“Conflict is essential to evolution“
-Paulo Coelho, Aleph
“The thing is that love gives us a ringside seat on somebody else’s flaws, so of course you’re gonna spot some things that kinda need to be mentioned…“
-Alain de Botton
Conflict is an inevitable part of life. We find it in our professional and romantic relationships, in the work we do, in our places of joy and sorrow, and just about everywhere in between. We even find it in ourselves.
Merriam-Webster defines conflict as an “antagonistic state or action (as of divergent ideas, interests, or persons)”. This sounds about right.
Depending on how we were raised, conflict can make us feel unsafe and insecure because we equated conflict to something being deeply wrong with us. Often we’re raised to be agreeable, to not make a fuss, to put on a happy face, and to be seen and not heard. Because of this there can be a tendency to submit to the incompatibles that arise and completely lose ourselves during moments of heated conflict. We give away all of our power and ignore our needs for the sake of resolution. There can also a tendency to run, to check out mentally and emotionally, and to avoid; all for the purpose of not having to deal with the conflict at all. Ancient fears arise during conflict: fears of not having enough, fears of not being heard, fears of being seen as less than, fears of asking for help, or fears of our needs not being acknowledged or met. Conflict can take us right back into the terror of our smaller selves.
Fear often makes us do the complete opposite of what is best for us. But in a world of incompatibles, of yes’s and no’s that are always at odds with each other, conflict will always remain. I’ve always wondered about this in the way I’ve wondered why deep sadness exists, and why pain and suffering are so prevalent.
Conflict helps us to be active participants in our lives. It seems counter-intuitive but conflict helps us to grow and be seen. In the same way that deep sadness and pain can be teachers, conflict can take us to school on how to be a decent human being.
Conflict in romantic relationships can be one of the more challenging arenas because it forces us to show and acknowledge things we may prefer to not acknowledge. It occurs when any number of our maladjustments that we haven’t dealt with or are still processing rubs up against our partner’s. Or when our partner’s maladjustments rub up against us. In many instances things are simply going to rub us the wrong way and we may not be able to articulate exactly why.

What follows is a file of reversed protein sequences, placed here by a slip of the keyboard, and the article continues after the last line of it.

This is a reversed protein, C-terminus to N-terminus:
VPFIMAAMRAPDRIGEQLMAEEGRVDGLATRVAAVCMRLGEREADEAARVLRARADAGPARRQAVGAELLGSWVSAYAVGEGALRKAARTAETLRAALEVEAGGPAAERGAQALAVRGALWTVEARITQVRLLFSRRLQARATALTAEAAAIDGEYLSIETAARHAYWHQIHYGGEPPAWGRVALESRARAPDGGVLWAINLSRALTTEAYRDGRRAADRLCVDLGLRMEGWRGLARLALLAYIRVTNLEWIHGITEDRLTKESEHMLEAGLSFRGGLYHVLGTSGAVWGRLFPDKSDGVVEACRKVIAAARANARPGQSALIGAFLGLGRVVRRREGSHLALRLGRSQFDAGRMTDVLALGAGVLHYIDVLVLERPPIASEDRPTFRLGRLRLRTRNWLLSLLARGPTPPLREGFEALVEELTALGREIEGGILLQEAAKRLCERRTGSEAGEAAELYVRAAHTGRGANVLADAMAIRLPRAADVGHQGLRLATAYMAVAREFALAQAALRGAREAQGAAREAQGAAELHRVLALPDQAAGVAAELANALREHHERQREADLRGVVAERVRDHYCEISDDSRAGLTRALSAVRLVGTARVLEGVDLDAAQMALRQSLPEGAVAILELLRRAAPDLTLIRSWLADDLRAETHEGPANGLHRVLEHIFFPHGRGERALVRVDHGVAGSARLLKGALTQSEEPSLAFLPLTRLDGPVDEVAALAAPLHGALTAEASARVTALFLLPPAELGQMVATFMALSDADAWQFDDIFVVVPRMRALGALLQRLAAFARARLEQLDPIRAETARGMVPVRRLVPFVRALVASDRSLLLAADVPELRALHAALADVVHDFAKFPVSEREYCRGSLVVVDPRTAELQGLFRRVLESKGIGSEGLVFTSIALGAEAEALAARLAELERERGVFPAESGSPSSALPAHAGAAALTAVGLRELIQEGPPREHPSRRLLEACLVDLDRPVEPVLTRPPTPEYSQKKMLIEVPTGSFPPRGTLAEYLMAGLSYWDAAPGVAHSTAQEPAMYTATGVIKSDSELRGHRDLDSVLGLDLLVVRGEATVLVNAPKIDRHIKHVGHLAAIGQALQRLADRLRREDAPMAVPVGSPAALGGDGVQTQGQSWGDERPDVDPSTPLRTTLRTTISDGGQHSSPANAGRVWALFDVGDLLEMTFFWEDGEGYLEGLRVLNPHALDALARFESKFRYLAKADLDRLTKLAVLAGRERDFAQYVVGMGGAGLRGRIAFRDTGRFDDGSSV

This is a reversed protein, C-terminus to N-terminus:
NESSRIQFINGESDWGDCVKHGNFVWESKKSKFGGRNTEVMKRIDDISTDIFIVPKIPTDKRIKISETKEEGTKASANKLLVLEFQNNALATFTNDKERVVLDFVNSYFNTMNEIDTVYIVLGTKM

This is particularly unique to romantic conflict because there is nowhere to hide. In other arenas we can veil ourselves with busy-ness and obligations. We can keep our own counsel, hide our feelings, hold everything at a distance, and still uphold our responsibilities and navigate life somewhat successfully. Doing this with someone whose heart you occupy is likely to be catastrophic. The best thing to do is to let all of yourself be seen and work from there.
Though it may not feel like it, this is one of the healthiest things anyone can do. We are built to be close to one another and we are all flawed. To be able to say ‘I was only a jackass because I was deeply afraid and I’m working to be better because I care about this’ gains so much more mileage for trust and intimacy than pretending like nothing is wrong or powering through a conflict. When someone you love knows where you are coming from it creates a sense of safety for that person, even though it may be uncomfortable for you. Eventually you may find a sense of safety because in allowing all of yourself to be seen, it allows all of you to be loved. Trust deepens on both ends and allows for everything to blossom. This is something to stay on top of and it’s important to be ever mindful.
This blade was made after a conflict with someone I love. It was a reminder to myself to lean into conflict. Conflict is a Vixen, a lady in red, shining, beautiful, and also extremely sharp and ready to slice the hell out of you if you aren’t on top of it….
O1 tool steel, profiled:
Scribed for grinding the bevels, and a notched blade choil:
Full flat grind:
Sanding the ricasso after tempering:
Many things will often be at odds with each other but being able to be with all of them is at the heart of doing conflict well, and ultimately at navigating the world. This is the lesson of the Vixen.